Supersam tuż po otwarciu. Autor: Wacław Komierowski

Warsaw Supersam – a breath of luxury and an icon of communist Poland

In June 1962, the largest and most modern retail outlet at the time – Poland’s first self-service Supersam shop – was opened at 2 Puławska Street in Warsaw. The opening ceremony attracted crowds of the capital’s inhabitants and also attracted media attention

The Supersam building was one of the most outstanding achievements of modernism in Poland, and it is from this building that the name of similar retail outlets, characteristic particularly of the second half of the communist period, derives. Its construction was highly innovative, with a tensegrity roof suspended and held in place by girders and steel cables, designed by three architects: Jerzy Hryniewiecki, Maciej Krasiński, Ewa Krasińska and three constructors: Wacław Zalewski, Stanisław Kusia and Andrzej Żórawski

Years 1970-1980. Photo: Public domain


A single-space pavilion with a floor area of 6,000 m² housed Warsaw’s largest self-service grocery shop. It had its own bakery, delicatessen plant, meat cutting plant, coffee roasting plant and parcel plant. There was also a coffee bar and a self-service “Frykas” bar for about 170 people. In April 2006, the Supersam was closed after 44 years of operation. The reason for this was an expert report by the District Building Control Inspectorate, which concluded that the building’s roof structure was corroded and in danger of collapse. Despite a campaign to save the Supersam from demolition, as a valuable object of modernist architecture, the building was demolished in December of the same year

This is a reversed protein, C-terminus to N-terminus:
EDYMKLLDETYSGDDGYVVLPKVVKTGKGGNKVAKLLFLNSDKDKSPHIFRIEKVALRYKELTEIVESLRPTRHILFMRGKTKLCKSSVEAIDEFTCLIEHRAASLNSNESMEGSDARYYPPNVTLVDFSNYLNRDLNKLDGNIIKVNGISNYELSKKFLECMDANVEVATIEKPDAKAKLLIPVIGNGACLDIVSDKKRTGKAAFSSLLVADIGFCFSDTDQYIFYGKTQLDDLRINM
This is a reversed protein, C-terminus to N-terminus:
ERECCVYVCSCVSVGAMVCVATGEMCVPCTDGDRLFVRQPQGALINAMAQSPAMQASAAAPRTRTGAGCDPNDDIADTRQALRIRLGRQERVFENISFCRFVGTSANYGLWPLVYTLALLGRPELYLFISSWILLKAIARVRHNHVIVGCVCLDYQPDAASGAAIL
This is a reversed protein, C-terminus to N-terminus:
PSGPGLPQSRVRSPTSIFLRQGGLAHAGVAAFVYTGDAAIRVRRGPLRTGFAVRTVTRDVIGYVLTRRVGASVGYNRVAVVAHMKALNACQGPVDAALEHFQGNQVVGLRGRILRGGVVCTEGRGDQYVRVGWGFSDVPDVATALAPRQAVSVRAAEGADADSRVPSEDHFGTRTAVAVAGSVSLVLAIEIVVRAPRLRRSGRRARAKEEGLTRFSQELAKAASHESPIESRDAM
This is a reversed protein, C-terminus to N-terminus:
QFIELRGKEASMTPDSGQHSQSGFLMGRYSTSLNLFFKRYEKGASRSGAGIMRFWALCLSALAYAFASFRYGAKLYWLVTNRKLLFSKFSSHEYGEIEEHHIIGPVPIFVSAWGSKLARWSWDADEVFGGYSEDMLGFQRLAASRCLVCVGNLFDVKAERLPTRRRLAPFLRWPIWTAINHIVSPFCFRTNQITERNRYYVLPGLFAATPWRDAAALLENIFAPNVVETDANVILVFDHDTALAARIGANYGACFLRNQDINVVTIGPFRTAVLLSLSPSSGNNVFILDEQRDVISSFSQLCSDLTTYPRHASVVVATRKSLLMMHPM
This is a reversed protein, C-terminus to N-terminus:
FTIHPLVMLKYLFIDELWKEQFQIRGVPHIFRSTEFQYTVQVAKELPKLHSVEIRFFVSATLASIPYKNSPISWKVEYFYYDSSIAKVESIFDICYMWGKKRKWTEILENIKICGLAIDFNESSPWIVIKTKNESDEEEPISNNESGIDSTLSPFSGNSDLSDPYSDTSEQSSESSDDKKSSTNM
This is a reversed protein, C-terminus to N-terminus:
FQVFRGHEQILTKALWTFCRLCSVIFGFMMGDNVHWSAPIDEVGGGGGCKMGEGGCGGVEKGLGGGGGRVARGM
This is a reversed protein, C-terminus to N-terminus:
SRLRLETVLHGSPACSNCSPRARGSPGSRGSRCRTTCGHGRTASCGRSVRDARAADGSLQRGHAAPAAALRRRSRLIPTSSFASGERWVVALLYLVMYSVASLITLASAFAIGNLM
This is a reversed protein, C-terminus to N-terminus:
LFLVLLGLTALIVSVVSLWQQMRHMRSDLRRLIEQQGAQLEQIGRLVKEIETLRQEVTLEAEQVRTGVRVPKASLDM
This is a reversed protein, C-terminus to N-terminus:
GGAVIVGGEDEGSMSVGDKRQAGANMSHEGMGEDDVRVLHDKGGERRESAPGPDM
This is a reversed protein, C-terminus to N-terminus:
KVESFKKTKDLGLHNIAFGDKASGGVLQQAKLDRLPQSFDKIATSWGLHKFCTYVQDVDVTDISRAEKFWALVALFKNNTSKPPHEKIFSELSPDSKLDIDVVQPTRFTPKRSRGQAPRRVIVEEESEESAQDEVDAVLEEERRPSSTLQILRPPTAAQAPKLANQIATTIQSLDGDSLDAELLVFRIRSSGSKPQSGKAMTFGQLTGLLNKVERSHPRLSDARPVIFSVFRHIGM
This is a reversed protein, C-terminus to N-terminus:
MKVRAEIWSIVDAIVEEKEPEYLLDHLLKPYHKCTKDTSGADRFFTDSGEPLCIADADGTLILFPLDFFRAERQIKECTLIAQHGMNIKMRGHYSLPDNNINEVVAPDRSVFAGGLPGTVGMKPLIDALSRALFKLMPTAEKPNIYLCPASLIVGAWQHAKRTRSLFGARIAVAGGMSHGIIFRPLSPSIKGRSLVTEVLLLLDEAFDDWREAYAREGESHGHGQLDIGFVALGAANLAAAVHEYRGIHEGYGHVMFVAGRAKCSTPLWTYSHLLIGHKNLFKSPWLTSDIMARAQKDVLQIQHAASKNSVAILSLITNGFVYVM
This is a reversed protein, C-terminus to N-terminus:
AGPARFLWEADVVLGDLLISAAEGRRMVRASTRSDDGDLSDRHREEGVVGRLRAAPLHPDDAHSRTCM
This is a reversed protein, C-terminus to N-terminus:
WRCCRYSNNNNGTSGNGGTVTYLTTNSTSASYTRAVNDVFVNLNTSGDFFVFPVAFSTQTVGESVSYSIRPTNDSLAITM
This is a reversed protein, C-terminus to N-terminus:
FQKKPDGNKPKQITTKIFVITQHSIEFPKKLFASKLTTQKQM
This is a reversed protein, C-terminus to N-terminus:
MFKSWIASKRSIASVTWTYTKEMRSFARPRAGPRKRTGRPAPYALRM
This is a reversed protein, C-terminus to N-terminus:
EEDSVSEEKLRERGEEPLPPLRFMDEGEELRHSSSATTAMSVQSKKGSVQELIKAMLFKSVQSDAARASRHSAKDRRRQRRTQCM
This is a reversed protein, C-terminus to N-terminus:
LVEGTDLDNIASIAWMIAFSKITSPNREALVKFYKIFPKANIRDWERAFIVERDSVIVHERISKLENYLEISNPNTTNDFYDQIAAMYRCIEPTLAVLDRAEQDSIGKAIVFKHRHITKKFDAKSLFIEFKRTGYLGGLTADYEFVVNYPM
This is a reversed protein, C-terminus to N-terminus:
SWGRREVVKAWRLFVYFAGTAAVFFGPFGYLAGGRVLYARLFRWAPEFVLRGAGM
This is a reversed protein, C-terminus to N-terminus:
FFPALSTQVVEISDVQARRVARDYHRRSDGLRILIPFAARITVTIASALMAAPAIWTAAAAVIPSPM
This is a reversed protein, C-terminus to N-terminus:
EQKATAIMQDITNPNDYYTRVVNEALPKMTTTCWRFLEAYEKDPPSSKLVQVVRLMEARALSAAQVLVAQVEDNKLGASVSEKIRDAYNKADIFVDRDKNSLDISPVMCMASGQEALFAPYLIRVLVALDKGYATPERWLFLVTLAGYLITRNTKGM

Supersam in the 1960s and the new Plac Unii building. Source: Collection – bonczek/hydroforgroup and whiteMAD/Mateusz Markowski

Between 2010 and 2013, an office building with a retail section was erected on the plot and named Plac Unii. Supersam returned to Puławska Street and found its seat in the basement of the new development, but six years later the Supersam Food Co-operative announced that it had ceased operations in the replacement location due to the shop’s unprofitability. Today, there is no trace of the cult symbol of luxury from the communist era


Read also: Architektura | Modernizm | Sklep | Historia | Warszawa | Architektura PRL